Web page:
Language Technologies for Learning
When people hear language technologies many immediately think about technologies for language learning. This is not correct. Language technologies are looking at interpreting human language and making sense of it. This is also different to the Semantic Web, a difference that I explained in this blog post a while ago.
Language technologies include, for example, sentiment analysis and opinion mining techniques which aim at categorising human expression into moods of expression. Natural language processing or latent semantic analysis (LSA) also try to "understand" human texts and compare them with each other to detect closeness or quality.
My own interest is based on a three year international research project that I managed. It focused on language technologies to support learners and tutors to make sense of large amounts of data, ways that helps them to save time or that lower the cognitive load. Among other things, language technologies can help analyse large multi-participant discussions (like chat and forums). With these analytics techniques, intertwined threads of chat utterances can be untangled and interaction between participants can be detected. This makes it easier to look at a long confused discussions and detect cross-links between individual participants.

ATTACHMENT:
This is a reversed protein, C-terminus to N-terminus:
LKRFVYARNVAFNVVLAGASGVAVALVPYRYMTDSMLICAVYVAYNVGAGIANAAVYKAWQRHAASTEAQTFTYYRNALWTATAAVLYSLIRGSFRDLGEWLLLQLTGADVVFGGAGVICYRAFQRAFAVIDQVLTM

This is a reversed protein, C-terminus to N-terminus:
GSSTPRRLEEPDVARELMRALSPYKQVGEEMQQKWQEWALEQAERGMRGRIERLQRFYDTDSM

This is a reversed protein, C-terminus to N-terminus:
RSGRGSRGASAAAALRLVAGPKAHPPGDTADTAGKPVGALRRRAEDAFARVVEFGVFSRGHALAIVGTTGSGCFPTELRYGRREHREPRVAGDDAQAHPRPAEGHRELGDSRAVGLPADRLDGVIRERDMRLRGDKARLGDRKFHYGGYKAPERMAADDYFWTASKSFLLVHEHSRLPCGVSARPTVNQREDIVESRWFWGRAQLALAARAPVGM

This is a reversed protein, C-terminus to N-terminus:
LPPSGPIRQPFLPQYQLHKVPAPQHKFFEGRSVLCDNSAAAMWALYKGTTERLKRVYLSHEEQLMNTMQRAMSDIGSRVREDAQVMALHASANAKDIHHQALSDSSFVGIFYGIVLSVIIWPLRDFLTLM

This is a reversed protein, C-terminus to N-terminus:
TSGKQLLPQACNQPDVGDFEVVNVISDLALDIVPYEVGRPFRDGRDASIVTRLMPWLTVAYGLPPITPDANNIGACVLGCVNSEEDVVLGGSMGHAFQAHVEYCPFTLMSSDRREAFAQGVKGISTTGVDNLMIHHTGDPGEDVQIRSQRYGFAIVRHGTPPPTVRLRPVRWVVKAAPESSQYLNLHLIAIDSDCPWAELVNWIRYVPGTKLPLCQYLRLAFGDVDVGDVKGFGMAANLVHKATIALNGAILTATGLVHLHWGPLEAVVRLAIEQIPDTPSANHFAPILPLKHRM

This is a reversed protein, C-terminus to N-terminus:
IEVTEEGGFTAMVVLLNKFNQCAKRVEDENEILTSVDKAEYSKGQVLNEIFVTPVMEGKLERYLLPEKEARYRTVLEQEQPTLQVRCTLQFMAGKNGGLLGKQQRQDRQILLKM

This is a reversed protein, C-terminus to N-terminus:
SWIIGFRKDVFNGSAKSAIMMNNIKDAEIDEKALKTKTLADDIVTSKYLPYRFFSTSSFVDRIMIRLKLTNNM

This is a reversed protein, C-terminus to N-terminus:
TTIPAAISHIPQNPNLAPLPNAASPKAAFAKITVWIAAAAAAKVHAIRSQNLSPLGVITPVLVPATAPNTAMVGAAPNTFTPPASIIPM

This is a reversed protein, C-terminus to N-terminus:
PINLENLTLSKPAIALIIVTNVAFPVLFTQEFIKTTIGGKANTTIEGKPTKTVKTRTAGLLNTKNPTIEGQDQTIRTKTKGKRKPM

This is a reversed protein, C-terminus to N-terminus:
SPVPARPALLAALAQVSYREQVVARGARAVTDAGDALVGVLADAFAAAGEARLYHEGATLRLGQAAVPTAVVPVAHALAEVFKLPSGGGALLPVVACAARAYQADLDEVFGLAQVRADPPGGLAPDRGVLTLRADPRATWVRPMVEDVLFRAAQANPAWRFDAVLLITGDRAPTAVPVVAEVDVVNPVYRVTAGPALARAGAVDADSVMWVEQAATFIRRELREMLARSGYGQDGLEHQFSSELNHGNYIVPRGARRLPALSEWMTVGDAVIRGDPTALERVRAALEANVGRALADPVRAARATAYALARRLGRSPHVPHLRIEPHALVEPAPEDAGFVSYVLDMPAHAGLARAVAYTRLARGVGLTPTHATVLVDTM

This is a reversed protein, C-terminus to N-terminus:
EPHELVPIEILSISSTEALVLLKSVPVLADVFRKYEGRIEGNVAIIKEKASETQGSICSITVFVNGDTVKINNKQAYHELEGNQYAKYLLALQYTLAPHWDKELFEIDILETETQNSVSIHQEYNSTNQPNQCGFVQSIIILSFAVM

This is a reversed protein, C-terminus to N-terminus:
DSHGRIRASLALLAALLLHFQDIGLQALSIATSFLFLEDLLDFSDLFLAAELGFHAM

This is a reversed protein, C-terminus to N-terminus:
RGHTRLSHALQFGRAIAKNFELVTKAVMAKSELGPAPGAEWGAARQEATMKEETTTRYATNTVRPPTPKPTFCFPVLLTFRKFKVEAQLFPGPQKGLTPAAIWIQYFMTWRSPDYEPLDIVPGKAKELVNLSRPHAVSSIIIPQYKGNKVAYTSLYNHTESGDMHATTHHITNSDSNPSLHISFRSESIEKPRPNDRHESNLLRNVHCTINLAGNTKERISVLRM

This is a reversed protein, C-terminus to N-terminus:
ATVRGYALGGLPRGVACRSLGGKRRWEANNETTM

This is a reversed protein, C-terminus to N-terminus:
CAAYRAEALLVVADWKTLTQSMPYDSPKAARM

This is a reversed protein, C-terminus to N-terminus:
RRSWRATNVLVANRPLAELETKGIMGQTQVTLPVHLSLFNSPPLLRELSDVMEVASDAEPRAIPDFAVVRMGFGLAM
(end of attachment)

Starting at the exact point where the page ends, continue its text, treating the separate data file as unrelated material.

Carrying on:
Language technologies hold many promises for learning and knowledge construction. Similarly to Learning Analytics, they can help people to better understand their learning. What is best is that these are qualitative analyses that directly look at the language artefacts that learners have produced. In this way, they are unobtrusively observing learners while they learn and can provide feedback on demand at any time and independent of tutor availability.